Venom’s 2 end-credits scenes, explained

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Venom’s 2 end-credits scenes, explained

Venom has two credits scenes: The first teases a sequel and a recognizable villain. The second has nothing to do with Venom, but rather serves as a tease for the upcoming animated feature film Spider-Man: Into the Spider-Verse.

Over the past several years, mid- and post-credits scenes have become a superhero movie tradition. Though Marvel is most famous for them, they’re something that fans look forward to every time a major movie studio — Marvel, Fox, Sony, Warner Bros. — puts out a superhero-centric release. Sometimes, they contain huge reveals that hint at future films (see: Thanos intercepting Thor’s Asgardian spaceship at the end of Thor: Ragnarok, which nodded toward Avengers: Infinity War).

Other times, they serve as little winks from studios to their biggest fans. Sony, the studio that brought us Venom, did this in one of the credits scenes for Spider-Man: Homecoming (which it co-produced with Marvel). In it, Captain America mused on the virtue of patience, implying that post-credits scenes won’t always feature big reveals.

They’re often fun. They can be exciting. And if we’re lucky, they give us something to chew on until the studio’s next big release.

Here’s what happens in Venom’s two credits scenes, and what the scenes tell us about Sony’s plan for the titular Symbiote’s future adventures.

Venom’s 2 end-credits scenes, explained

1) The mid-credits scene sets up a sequel featuring Woody Harrelson as Cletus Kasady, a.k.a. Carnage

Venom’s first credits scene, which airs in the middle of the credits, functions as both a mini-epilogue for the film and a tease for a future sequel. Brock is on a motorcycle trip to San Quentin Prison to do an interview with a mystery convict, and Venom is inside his head. After an ominous warning from one of the prison guards, the mystery convict is revealed — and it’s none other than Cletus Kasady, played by Woody Harrelson. In Marvel’s comic books, Kasady is the villain known as Carnage, and to drive that point home, Harrelson looks into the camera and says, “There’s going to be carnage” as the scene fades to black.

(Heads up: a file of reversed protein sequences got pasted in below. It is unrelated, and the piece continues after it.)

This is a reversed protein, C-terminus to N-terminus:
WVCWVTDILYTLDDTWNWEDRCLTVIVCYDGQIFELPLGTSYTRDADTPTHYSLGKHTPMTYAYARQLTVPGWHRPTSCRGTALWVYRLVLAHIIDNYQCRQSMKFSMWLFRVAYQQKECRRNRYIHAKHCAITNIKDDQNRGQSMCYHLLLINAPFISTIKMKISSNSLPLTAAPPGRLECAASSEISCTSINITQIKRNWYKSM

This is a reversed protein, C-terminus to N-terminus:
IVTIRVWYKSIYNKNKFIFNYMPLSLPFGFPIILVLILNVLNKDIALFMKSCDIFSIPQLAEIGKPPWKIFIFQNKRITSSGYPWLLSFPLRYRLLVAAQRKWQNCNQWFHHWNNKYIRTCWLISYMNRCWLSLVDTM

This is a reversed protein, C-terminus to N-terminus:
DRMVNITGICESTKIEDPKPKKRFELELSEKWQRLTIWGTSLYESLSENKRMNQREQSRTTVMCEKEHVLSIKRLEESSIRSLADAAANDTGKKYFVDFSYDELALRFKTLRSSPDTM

This scene is — Venom’s box-office performance willing — a setup for a sequel, with a direct reference to who that sequel’s villain would be.

Related

Venom, Spider-Man’s symbiote supervillain, explained

Like Venom, Carnage is a Symbiote — the race of aliens that bond with their hosts and grant them superpowers. In the comics, the Carnage Symbiote is Venom’s offspring and bonds with Brock’s cellmate, Kasady (the comic books and movie diverge when it comes to Brock’s origin story; Brock isn’t a criminal in the movie).

Kasady is a sadistic, murderous psychopath, and his bond with Carnage creates a character that’s much more deadly, vicious, deranged, and violent than Venom. As such, he’s often been used by writers and artists to reflect on Venom’s (relative) humanity.

With that said, Venom only loosely follows its source material, and Kasady’s transformation into Carnage might not go by the book. And depending on how well Venom does at the box office, a sequel isn’t necessarily a given. But if one does happen, Carnage is ready to go.

2) The second credits scene is an extended sequence from Spider-Man: Into the Spider-Verse

Appearing near the end of the credits, Venom’s second credits scene begins with a comic book–style title card that reads, “Meanwhile, in another universe …”

The scene is animated and centers on a young boy whom comic fans will quickly recognize as Miles Morales, a Spider-Man who originated in an alternate Marvel universe. Morales was ultimately absorbed into the main universe’s canon, thanks to dimensions collapsing and other comics hijinks. The credits scene is an extended look at Sony’s upcoming film Spider-Man: Into the Spider-Verse, which arrives in theaters on December 14, 2018.

We see Morales zipping around New York City, getting chased by a villain, accidentally knocking an older Peter Parker unconscious, and then getting chased again. The scene showcases the bright tone and slapstick humor of the much-anticipated animated feature, and though it has absolutely nothing to do with Venom, it’s totally fun and worth sitting through the credits to see.

Sourse: vox.com

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